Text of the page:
Brazilian Air Official Calls US Pilots Wrong-Way Driver Who Blames Cop for Crash

According to Globo TV network’s Jornal Nacional, Brazil’s most traditional prime-time news show, the Legacy jet that collided with the Boeing 737, provoking the worst air tragedy ever in Brazil, didn’t follow its flight plan and was at the wrong altitude when it hit the Boeing with 154 people aboard.

Globo says that its reporters were shown the original flight plan for the Legacy jet, which was flown by two American pilots,  Joseph Lepore and Jan Paladin, who were taking the plane to the United States.

They left from São José dos Campos, in the interior of São Paulo, the city where the brand new jet had been manufactured by Embraer.

According to the flight plan, the corporate jet  should have kept an  altitude of 37,000 feet from São José dos Campos to Brazilian capital Brasí­lia.

From Brasí­lia on the plane should have descended to 36,000 feet and then once again change to 38,000 feet 513 km later or 307 km before the crash.

The plane, however, according to Globo kept always an altitude of 37,000 feet placing it on the path of Gol’s Boeing 737.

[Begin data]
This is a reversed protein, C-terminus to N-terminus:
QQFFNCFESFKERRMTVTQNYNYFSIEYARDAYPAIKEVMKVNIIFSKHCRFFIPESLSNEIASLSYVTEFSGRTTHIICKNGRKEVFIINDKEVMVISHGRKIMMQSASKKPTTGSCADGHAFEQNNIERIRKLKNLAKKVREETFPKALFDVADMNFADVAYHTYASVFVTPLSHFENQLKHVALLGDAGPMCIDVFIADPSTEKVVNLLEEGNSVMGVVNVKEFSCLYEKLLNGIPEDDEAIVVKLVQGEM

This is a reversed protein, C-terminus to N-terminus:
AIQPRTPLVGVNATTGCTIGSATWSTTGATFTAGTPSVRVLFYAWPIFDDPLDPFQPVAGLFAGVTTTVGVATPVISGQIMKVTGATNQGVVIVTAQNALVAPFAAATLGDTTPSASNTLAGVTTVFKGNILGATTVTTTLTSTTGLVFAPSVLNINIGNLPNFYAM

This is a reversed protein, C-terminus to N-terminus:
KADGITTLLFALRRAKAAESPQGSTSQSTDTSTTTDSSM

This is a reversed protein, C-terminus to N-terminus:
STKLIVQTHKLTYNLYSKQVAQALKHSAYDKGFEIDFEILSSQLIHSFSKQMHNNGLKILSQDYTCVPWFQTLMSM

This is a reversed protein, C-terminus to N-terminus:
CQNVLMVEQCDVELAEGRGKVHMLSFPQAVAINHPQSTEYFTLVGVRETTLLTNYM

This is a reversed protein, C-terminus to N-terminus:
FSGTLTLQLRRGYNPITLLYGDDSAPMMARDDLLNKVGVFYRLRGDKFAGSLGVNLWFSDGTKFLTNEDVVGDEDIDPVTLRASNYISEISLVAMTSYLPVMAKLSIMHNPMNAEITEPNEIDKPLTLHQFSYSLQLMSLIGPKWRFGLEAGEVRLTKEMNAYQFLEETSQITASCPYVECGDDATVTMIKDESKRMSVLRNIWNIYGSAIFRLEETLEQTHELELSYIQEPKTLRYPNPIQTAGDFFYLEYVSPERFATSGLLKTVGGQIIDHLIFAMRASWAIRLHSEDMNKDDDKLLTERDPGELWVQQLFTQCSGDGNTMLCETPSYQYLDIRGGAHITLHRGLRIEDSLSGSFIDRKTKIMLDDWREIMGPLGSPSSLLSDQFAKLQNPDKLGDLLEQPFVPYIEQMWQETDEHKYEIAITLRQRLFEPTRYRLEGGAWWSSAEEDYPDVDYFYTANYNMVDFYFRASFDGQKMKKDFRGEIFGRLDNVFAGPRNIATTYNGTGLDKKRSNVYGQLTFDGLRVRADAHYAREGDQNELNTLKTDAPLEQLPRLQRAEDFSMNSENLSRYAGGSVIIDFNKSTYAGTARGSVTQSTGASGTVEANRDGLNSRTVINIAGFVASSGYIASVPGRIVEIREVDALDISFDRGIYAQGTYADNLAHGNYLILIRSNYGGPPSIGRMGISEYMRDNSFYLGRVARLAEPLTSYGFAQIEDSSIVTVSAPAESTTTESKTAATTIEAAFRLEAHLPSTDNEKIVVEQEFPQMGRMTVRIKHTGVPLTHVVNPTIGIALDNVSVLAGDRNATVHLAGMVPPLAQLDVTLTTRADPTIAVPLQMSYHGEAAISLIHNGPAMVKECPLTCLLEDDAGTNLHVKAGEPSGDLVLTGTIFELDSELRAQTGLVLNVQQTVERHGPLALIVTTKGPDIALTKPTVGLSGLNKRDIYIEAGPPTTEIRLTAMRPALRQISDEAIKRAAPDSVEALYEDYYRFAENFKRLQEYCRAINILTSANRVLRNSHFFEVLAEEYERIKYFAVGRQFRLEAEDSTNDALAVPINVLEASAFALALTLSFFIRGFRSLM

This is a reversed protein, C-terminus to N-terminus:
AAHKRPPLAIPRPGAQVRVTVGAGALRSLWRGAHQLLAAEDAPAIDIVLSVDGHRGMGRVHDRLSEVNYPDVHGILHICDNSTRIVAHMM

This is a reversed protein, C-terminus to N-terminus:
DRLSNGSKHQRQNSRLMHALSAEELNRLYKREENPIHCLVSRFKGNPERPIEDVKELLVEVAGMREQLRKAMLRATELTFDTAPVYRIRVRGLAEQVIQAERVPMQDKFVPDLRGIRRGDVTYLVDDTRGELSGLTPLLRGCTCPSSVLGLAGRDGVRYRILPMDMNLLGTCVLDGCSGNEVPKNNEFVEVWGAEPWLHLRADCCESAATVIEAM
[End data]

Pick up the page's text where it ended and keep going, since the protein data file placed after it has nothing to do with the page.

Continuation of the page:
To the Brazilian authorities the American pilots have insisted that they just complied with the flight plan. The document obtained by Globo, however, suggests that the pilots have lied to the investigators. Had they followed the flight plan they would be flying at 38,000 feet and no collision would have happened.

The pilots say they didn’t change their altitude because they lost contact with traffic control. The Jornal Nacional noted, however, that they hadn’t followed instructions before, when they passed through Brasí­lia. At that time, they should have then lowered their altitude. There is no information that there was any problem of communication then.

José Carlos Pereira, the president of Infraero, the Brazilian aviation authority, compared the pilots action to a driver who is speeding the wrong way, crashes head on into another car, then get out of the car and blames the traffic cop for the accident.

‘The pilot, the ultimate authority inside a plane, knows very well when he is flying in the right or the wrong way of an airway," says Pereira.

The airways, he explains, are like avenues, with previously established directions  by the traffic laws. Between Manaus and Brasí­lia the odd-numbered altitudes are only used by planes flying in a north-sound direction while the even-numbered one are for those flying in the opposite direction.

For Infraero’s chief, for being at an altitude of 37,000 feet the Legacy’s pilots were automatically in the wrong way.



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